Treating Chronic Kidney Disease Patients With New Clay Technique Found To Have Milder Side Effects

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Jim Myers, Statewide Advocate for the National Kidney Foundation, notes in the NWI Times that in  America alone "26 million American adults are estimated to have Chronic Kidney Disease (CKD)" and "Nearly 600,000 Americans have irreversible kidney disease or End-Stage Renal Disease (ESRD), which requires dialysis or a transplant to survive." When suffering from ESRD, dialysis patients' bodies are unable to filter out phosphates in sufficient quantities, and the resulting excess is then absorbed into the blood. This may cause a build-up of calcium-phosphate deposits in blood vessels which can lead to heart disease, heart attack, stroke and premature death in those with ESRD.

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Compared to people with healthy kidneys, people who have ESRD are "at least ten times more likely to suffer a heart attack or stroke," according to To counteract this increased risk, people suffering from ESRD are required to take phosphate binders with meals because they bind to phosphates from food so that they do not absorb into the blood. However, a major problem with existing medications such as calcium and aluminum binders is that they often cause serious side-effects including constipation, hypercalcemia (an elevated level of calcium in the blood), and neurologic (brain) disorders.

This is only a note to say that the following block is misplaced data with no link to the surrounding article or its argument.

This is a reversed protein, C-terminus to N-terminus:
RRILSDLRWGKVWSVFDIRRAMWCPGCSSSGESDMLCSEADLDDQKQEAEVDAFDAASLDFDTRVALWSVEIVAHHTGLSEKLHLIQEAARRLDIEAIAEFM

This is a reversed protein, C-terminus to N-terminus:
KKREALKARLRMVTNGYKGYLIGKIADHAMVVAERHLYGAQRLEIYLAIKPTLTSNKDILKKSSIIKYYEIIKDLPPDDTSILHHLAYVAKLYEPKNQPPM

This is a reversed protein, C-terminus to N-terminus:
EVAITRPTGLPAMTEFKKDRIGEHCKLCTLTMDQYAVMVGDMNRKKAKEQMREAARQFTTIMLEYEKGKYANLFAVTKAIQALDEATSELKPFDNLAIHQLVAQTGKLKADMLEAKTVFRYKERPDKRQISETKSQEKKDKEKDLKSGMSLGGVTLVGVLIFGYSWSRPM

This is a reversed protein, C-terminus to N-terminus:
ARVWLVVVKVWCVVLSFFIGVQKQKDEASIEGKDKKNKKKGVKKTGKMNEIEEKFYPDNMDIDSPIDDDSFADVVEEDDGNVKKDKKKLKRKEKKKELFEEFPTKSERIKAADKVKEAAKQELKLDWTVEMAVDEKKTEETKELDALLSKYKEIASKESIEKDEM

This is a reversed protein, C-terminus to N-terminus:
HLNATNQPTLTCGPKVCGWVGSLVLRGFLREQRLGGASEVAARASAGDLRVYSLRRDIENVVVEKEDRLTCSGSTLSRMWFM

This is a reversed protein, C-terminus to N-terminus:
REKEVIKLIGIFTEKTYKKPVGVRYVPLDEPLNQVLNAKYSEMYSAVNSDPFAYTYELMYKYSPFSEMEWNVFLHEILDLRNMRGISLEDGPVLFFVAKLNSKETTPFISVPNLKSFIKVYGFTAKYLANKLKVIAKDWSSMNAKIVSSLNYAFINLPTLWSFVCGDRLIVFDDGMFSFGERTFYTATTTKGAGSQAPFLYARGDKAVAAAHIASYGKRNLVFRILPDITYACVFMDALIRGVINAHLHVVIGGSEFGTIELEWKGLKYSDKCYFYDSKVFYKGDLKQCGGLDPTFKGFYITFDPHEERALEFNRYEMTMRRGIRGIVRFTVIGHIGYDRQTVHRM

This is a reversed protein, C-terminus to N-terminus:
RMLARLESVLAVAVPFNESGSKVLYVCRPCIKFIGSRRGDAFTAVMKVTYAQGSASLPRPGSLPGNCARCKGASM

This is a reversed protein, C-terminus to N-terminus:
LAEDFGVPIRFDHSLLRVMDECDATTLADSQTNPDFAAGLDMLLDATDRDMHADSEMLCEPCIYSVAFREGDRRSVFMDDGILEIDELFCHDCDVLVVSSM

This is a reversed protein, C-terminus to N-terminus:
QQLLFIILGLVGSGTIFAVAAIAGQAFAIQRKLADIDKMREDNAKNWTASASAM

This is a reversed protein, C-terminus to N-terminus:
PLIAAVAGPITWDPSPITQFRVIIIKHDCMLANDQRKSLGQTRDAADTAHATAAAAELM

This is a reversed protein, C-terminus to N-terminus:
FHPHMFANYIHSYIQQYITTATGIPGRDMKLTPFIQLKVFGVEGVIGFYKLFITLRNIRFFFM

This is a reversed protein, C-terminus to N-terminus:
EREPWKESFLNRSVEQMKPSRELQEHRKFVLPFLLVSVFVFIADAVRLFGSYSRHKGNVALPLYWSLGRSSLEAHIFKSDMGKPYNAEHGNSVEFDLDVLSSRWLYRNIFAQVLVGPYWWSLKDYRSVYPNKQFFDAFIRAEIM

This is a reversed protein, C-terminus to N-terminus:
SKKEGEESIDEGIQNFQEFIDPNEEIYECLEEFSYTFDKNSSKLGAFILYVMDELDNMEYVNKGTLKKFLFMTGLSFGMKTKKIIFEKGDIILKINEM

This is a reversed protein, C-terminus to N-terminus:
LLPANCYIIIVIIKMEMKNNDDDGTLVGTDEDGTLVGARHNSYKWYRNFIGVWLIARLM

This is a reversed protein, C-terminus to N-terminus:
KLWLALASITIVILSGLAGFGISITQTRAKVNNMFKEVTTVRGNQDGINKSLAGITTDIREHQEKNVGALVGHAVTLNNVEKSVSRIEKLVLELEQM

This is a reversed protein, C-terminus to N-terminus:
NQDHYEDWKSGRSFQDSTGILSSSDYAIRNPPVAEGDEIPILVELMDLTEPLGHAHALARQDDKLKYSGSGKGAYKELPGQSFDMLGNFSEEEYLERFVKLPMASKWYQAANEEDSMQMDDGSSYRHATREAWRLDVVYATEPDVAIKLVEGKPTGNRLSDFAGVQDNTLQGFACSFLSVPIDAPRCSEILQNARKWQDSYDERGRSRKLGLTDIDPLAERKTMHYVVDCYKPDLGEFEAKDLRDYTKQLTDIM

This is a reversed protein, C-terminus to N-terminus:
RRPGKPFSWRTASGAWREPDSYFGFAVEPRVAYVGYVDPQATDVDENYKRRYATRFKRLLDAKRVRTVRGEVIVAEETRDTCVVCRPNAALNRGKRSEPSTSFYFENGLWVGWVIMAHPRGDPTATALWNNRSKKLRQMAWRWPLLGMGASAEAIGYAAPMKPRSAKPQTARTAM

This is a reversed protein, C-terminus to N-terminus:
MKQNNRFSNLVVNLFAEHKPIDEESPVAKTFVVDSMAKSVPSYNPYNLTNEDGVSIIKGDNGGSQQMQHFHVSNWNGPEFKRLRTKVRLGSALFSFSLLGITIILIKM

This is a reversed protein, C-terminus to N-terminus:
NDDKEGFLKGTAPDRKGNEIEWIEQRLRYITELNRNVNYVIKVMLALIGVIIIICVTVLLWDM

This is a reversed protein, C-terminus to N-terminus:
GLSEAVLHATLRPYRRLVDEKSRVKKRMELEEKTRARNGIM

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Yet new research offers hope as scientists from the Fraunhofer Institute for Cell Therapy and Immunology in Germany have developed an effective therapeutic agent that patients can tolerate much better than current standard binders. Formed by marine deposits of volcanic ash 60 billion years ago, clay minerals provide high phosphate-binding capacity and prove to be "just as effective as traditional pharmaceutical binders." They can lower renal patients’ elevated phosphate levels while offering only very mild side-effects, says Prof. Dr. Steffen Mitzner, head of the Working Group on Extracorporeal Immunomodulation in Rostock and Professor of Nephrology. 

Recommended Reading: Certain Phosphate Binders Increase Risk of Heart Attack and Death Among CKD Patients

What's more is that animal trials were scheduled for completion by the end of 2013, and the scientists expect to be able to start passing on the benefits of the new agent to the first patients when clinical trials begin in early 2014. For more up to date, daily news related to improving your life while on dialysis, ways to get a transplant sooner, and other breaking CKD related news, visit regularly as well as Follow us on Twitter @kidneybuzz and "Like" our Facebook Fan Page. 

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"Treating Chronic Kidney Disease Using Clay Minerals." Health News RSS. Fraunhofer-Gesellschaft.

Myers, Jim. "GUEST COMMENTARY: Early Detection Is Important for Chronic Kidney Disease." NWI Times.

"Treating Chronic Kidney Disease Using Clay Minerals." Http:// Medical Xpress.